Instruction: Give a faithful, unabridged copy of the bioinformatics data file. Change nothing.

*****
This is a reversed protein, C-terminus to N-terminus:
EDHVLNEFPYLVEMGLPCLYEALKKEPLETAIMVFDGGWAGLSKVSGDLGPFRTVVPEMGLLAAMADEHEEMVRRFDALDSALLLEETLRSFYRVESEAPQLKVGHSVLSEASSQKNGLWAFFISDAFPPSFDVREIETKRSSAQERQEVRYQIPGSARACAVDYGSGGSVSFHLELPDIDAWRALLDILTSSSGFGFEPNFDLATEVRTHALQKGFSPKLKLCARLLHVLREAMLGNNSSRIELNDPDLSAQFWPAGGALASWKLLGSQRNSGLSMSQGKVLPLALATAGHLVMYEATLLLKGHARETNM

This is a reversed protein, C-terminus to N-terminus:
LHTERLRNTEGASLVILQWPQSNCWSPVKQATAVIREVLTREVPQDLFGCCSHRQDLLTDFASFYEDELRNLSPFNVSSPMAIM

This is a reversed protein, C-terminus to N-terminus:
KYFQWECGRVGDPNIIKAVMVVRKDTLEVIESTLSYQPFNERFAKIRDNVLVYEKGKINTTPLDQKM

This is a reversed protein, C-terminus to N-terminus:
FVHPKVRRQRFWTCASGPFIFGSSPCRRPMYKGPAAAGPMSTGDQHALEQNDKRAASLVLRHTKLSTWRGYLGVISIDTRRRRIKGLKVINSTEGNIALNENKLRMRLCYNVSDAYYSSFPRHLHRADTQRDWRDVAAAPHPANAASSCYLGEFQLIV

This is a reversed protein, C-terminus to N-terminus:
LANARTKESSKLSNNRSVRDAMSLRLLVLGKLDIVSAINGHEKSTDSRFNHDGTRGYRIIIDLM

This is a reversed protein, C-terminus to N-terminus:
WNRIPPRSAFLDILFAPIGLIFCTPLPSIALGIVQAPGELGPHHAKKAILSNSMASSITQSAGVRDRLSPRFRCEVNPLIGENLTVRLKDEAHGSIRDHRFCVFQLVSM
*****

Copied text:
This is a reversed protein, C-terminus to N-terminus:
EDHVLNEFPYLVEMGLPCLYEALKKEPLETAIMVFDGGWAGLSKVSGDLGPFRTVVPEMGLLAAMADEHEEMVRRFDALDSALLLEETLRSFYRVESEAPQLKVGHSVLSEASSQKNGLWAFFISDAFPPSFDVREIETKRSSAQERQEVRYQIPGSARACAVDYGSGGSVSFHLELPDIDAWRALLDILTSSSGFGFEPNFDLATEVRTHALQKGFSPKLKLCARLLHVLREAMLGNNSSRIELNDPDLSAQFWPAGGALASWKLLGSQRNSGLSMSQGKVLPLALATAGHLVMYEATLLLKGHARETNM

This is a reversed protein, C-terminus to N-terminus:
LHTERLRNTEGASLVILQWPQSNCWSPVKQATAVIREVLTREVPQDLFGCCSHRQDLLTDFASFYEDELRNLSPFNVSSPMAIM

This is a reversed protein, C-terminus to N-terminus:
KYFQWECGRVGDPNIIKAVMVVRKDTLEVIESTLSYQPFNERFAKIRDNVLVYEKGKINTTPLDQKM

This is a reversed protein, C-terminus to N-terminus:
FVHPKVRRQRFWTCASGPFIFGSSPCRRPMYKGPAAAGPMSTGDQHALEQNDKRAASLVLRHTKLSTWRGYLGVISIDTRRRRIKGLKVINSTEGNIALNENKLRMRLCYNVSDAYYSSFPRHLHRADTQRDWRDVAAAPHPANAASSCYLGEFQLIV

This is a reversed protein, C-terminus to N-terminus:
LANARTKESSKLSNNRSVRDAMSLRLLVLGKLDIVSAINGHEKSTDSRFNHDGTRGYRIIIDLM

This is a reversed protein, C-terminus to N-terminus:
WNRIPPRSAFLDILFAPIGLIFCTPLPSIALGIVQAPGELGPHHAKKAILSNSMASSITQSAGVRDRLSPRFRCEVNPLIGENLTVRLKDEAHGSIRDHRFCVFQLVSM